|An ersatz photo op in Verona|
|On a gondola in Venice|
|A jazz flautist in Milan|
|Linda and me after 4-course feast at Hotel Mediterraneo Rooftop Restaurant, Rome|
- The food and wine can't be beat...from pasta to risotta to seafood, nothing proved short of the highest quality...and the gelato is indeed to die for! Chianti isn't California-harsh when made from Tuscany grapes.
- Music indeed accompanied our gondola glide through Venice, though our gondolier didn't sing. The gondolas contained six passengers, and the gondoliers are too busy navigating and maneuvering around the narrow canals. But a supplemental gondola with only three passengers accompanied our bevy of boats, with an accordionist and vocalist aboard. So, yes, we heard Italian love songs.
- And I'd love to hear more music in Milan. I was thrilled with the La Scala Opera House, where we took a sneak peek at a rehearsal for this week's performances of Giselle. Afterwards, I sat in the adjacent square, marveling at the jazz acrobatics of a pert flautist who played both Beatles and Bach.
Here's some info from WikiTravel:
In fact, the house has no connection with Shakespeare's fictional characters - although the house is old, the balcony was added in 1936 and declared to be "Juliet's house" to attract tourists. You can visit the house itself (€4 entry) - it contains a sparse collection of Renaissance frescos rescued from other demolished palaces, and the bed from Zeffirelli's 1968 movie, but not a lot more.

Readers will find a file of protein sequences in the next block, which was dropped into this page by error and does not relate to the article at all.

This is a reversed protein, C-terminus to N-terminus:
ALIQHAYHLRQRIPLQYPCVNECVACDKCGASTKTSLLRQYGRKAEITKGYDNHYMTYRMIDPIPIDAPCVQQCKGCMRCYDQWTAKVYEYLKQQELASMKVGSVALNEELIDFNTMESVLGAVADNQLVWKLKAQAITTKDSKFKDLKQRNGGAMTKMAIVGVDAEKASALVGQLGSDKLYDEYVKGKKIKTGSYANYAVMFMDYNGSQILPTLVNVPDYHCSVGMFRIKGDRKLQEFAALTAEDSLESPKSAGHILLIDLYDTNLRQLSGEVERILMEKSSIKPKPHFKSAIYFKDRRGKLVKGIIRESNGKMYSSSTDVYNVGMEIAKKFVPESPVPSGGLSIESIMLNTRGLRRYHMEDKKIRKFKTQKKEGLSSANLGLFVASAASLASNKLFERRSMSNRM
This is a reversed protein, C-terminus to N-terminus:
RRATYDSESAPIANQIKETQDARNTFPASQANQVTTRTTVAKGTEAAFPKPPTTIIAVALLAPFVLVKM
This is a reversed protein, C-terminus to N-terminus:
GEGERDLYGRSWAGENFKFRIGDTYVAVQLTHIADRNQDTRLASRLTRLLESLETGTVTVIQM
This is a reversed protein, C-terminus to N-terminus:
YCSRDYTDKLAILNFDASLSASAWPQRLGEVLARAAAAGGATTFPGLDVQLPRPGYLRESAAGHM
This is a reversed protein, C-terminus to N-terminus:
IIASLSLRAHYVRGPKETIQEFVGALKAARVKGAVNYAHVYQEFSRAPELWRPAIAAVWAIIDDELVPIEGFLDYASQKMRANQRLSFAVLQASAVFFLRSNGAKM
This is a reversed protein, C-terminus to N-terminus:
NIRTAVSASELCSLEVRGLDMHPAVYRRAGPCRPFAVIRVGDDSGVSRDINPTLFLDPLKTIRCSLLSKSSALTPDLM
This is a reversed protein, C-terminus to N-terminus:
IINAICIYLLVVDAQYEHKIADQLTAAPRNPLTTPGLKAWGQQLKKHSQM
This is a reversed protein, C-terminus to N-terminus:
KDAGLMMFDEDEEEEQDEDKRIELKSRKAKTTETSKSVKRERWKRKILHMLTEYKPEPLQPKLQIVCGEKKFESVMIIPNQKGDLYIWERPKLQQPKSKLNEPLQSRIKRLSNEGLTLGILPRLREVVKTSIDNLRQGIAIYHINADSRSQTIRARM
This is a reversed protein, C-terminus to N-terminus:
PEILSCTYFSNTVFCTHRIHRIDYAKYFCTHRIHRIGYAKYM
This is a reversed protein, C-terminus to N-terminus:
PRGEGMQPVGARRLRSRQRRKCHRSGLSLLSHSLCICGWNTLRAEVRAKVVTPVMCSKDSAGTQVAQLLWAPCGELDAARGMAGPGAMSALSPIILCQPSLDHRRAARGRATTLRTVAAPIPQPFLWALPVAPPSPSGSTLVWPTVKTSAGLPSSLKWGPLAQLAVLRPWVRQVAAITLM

The balcony overlooks a tiny courtyard containing a statue of Juliet. There is an unbelievable amount of graffiti and general scrawling on the walls, floor, seats, anything that will hold ink - there is a tradition of writing love messages to Juliet, and visitors leave notes, trinkets and bits of chewing gum fashioned into love hearts. Juliet's house is a popular romantic shrine, but its popularity belies its value; compared to some of the treasures around Verona, Juliet's house has very little to offer.
Read Leveen's fascinating article in The Atlantic:
|An architectural atrocity...|